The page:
The good news is that in an ever-evolving construction industry, mistakes of the past have been instrumental in the development of new products and techniques that better meet the challenges associated with waterproofing these specific areas. For instance, items commonly “value engineered” out of the construction project in the past, such as a drainage mat, are now deemed essential to the proper function of the waterproofing system.
Ocean Front Condominium consists of two, 11-story towers with an adjoining 42,500 sf recreation deck that also serves as a roof to commercial spaces, office spaces, and garage parking below. The recreation deck includes a large swimming pool, Jacuzzi, and generous seating area. The Falcon Group was tasked with diagnosing the source of waterproofing failures along the recreation deck, which resulted in water damage to interior finishes as well as structural damage to the concrete deck below the plaza and specifying restoration design to the damaged areas. The existing waterproofing system consisted of a 40-year-old bitumen membrane below a failing concrete hardscape. The system had become brittle due to age. Poor workmanship, construction defects, and inadequate flashing details became especially apparent as the materials had lost their flexibility. The association had spent tens of thousands of dollars each year patching spalling surface concrete, installing interior gutters, applying unattractive surface coatings, and replacing caulk in the attempt to stop water migration.
The work was required to be completed in phases to limit disturbance to commercial tenants below and residential tenants and renters above the deck. Material selection for waterproofing had constraints of selecting a system that could be applied on: a minimum slope, structural concrete that had not fully cured, and on work areas that were slightly wet (as a result of the tight construction schedule and regular afternoon rain events).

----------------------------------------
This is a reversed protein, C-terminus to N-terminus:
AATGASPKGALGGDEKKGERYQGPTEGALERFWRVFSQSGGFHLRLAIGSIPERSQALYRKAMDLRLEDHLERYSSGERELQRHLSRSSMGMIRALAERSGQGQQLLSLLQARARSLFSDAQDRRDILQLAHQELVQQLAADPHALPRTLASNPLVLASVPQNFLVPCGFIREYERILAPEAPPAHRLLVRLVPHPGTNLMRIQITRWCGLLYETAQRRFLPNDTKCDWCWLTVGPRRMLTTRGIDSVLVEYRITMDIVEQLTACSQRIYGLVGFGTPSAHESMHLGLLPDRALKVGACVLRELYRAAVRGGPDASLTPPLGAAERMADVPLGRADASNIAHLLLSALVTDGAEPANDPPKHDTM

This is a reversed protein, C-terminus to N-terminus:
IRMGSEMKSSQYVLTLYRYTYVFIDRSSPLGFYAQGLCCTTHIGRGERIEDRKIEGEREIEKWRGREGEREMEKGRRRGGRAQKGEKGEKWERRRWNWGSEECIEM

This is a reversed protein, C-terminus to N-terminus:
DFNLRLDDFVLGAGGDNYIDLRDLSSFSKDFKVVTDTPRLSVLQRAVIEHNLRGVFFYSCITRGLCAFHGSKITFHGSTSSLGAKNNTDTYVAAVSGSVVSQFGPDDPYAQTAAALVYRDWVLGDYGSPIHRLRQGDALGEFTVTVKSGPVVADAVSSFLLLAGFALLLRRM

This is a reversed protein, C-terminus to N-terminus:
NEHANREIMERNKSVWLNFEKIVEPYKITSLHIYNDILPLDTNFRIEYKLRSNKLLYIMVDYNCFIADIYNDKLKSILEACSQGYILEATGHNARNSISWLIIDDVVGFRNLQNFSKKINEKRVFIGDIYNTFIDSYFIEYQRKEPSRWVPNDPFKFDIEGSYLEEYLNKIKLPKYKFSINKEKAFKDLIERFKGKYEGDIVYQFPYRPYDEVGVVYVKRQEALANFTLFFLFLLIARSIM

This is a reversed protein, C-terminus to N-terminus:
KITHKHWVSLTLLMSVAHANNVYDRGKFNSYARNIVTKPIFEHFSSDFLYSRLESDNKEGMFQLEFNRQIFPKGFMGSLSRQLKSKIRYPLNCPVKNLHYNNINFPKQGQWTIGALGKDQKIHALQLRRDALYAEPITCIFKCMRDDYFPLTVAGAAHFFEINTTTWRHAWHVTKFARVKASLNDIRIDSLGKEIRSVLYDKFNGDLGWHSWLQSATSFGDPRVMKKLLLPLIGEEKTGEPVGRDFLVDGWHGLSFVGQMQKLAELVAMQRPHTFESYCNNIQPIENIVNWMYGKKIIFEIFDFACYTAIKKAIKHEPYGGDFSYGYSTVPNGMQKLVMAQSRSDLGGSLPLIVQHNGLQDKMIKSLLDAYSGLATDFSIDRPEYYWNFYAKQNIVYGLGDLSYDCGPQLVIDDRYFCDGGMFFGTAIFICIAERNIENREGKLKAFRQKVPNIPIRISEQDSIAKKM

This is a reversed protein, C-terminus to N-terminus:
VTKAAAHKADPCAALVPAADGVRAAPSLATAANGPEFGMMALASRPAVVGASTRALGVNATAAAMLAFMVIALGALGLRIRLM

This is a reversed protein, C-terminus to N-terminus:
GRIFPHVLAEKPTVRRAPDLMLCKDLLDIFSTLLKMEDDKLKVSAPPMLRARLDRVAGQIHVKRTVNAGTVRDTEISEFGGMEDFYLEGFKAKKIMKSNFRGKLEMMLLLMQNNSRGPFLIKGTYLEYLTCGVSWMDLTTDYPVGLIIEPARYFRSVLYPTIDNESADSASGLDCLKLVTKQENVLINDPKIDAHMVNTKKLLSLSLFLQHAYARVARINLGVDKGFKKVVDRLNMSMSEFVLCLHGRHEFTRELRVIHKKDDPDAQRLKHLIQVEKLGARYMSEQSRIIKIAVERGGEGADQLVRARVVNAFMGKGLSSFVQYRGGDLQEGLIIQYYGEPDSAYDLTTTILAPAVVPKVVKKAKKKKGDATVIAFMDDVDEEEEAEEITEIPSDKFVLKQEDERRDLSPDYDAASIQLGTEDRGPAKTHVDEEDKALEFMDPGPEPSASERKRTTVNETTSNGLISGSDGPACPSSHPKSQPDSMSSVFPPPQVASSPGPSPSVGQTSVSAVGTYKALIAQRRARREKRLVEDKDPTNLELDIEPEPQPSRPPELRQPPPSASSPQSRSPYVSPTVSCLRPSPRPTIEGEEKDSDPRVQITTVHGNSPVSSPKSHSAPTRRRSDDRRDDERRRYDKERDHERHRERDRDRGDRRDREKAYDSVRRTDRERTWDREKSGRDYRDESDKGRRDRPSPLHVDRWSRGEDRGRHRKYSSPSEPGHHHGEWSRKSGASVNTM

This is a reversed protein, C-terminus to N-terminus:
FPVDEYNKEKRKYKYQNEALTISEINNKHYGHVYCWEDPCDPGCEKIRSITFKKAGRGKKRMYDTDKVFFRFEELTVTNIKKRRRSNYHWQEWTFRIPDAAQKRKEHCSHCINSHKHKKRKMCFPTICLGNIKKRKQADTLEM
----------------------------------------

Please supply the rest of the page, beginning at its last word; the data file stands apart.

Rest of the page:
Scott Harvey Lewis
PE, LEED AP,The Falcon Group
Scott Harvey-Lewis, PE, LEED AP is with The Falcon Group, Miami/West Palm Beach, FL. Harvey-Lewis is a Senior Engineer, responsible for structural and forensic engineering, and building envelope investigations in the firm’s Engineering Division. He has more than a decade of experience providing structural engineering design, construction administration and forensic services to public-and private-sector clients on a wide range of projects. As a forensic engineer, Harvey-Lewis investigates structural failures, water intrusion, building construction alleged defects and code compliance on behalf of attorneys, owners, developers, and insurance companies, among others. For more information, visit www.falconengineering.com.
The failing system was replaced with an FBC approved, waterproofing membrane with low odor. A drainage mat was installed over the membrane to facilitate drainage and a new patterned concrete surface was installed over the system, along with planters, seating areas, and other hardscape features around the pool. The result is a watertight, restored structure, with architectural and landscape upgrades, which add curb appeal and value to the community. Due to the successful design and installation of the new system, the manufacturer issued a 25-year warranty to the association for the product.
Failing waterproofing on recreation decks can cause distress to an association. The first step in addressing these failures is to have a licensed design professional identify via investigation the cause of failure and what repair options exist. If a full system replacement is warranted, the re-waterproofing of the recreation deck can be successful by specifying an FBC approved system, and ensuring that the installation is performed in strict accordance with manufacturer’s instructions.